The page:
Modern medicine has helped Laura Campbell’s 27-year-old daughter, Sierra, fight off many of her persistent seizures. At her peak, Sierra suffered from more than three seizures a day. Now, she’s down to one or two per month.
But the gains come with their own frustrations.
“She takes five pills twice a day, plus more if she needs an emergency supplement in case of a seizure. It damages her brain every time she has [a seizure]. Her IQ has gone down and her neurological functions are suffering,” Campbell said, trailing off between tears. “With every seizure she has, it just gets worse for her.”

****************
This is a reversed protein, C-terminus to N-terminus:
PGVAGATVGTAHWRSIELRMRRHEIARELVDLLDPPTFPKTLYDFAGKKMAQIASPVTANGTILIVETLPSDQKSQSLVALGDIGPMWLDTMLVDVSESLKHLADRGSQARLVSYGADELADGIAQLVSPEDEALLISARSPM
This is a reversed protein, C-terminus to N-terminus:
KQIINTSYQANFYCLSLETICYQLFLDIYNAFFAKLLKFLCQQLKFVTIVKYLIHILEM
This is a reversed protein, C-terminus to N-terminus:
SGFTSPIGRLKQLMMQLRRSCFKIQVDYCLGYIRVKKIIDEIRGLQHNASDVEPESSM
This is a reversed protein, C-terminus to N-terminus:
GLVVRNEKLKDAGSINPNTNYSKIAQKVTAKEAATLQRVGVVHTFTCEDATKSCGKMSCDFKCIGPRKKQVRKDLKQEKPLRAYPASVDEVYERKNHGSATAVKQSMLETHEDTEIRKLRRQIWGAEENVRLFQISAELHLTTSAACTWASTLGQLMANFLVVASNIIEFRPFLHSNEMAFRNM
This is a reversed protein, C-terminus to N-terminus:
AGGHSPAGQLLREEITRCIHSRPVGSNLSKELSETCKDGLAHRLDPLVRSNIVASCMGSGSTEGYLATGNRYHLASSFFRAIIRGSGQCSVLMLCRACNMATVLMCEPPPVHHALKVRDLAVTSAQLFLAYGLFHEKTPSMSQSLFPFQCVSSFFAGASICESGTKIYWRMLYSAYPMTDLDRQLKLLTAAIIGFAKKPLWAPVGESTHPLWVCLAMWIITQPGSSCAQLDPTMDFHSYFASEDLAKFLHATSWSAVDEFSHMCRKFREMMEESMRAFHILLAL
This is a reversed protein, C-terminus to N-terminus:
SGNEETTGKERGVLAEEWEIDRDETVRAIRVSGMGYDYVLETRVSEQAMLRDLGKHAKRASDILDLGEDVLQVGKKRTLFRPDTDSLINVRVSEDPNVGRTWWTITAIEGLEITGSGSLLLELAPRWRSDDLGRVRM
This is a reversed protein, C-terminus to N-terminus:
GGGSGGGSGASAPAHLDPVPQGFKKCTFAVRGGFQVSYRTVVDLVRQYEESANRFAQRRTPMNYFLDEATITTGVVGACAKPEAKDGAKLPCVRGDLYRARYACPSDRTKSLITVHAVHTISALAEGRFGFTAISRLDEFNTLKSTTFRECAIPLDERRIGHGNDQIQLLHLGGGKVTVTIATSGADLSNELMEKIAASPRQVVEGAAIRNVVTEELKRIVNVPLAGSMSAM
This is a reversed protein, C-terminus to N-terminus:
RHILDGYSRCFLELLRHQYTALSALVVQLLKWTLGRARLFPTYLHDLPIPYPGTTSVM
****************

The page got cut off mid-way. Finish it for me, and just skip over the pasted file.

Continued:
Now, Campbell, an Austin resident, is hoping she can wean her daughter off the “harsh” meds and turn to cannabis oil instead. That treatment was legalized in 2015, and a dispensary in Schulenburg made its first delivery of the oil to a young Texas child last week.
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But as dispensaries are opening, Texans like Campbell’s daughter might still have a hard time getting access to the oil from marijuana plants right off the bat. Currently, fewer than 20 doctors across the state are registered with the Texas Department of Public Safety to prescribe it.
Sierra Cruz, now 27, during her last long-term hospital stay. Cruz got intracranial monitoring to see if she was a candidate for brain surgery after prescription medication and a VNS implant failed to control her seizures. Courtesy of Laura Campbell
They are able to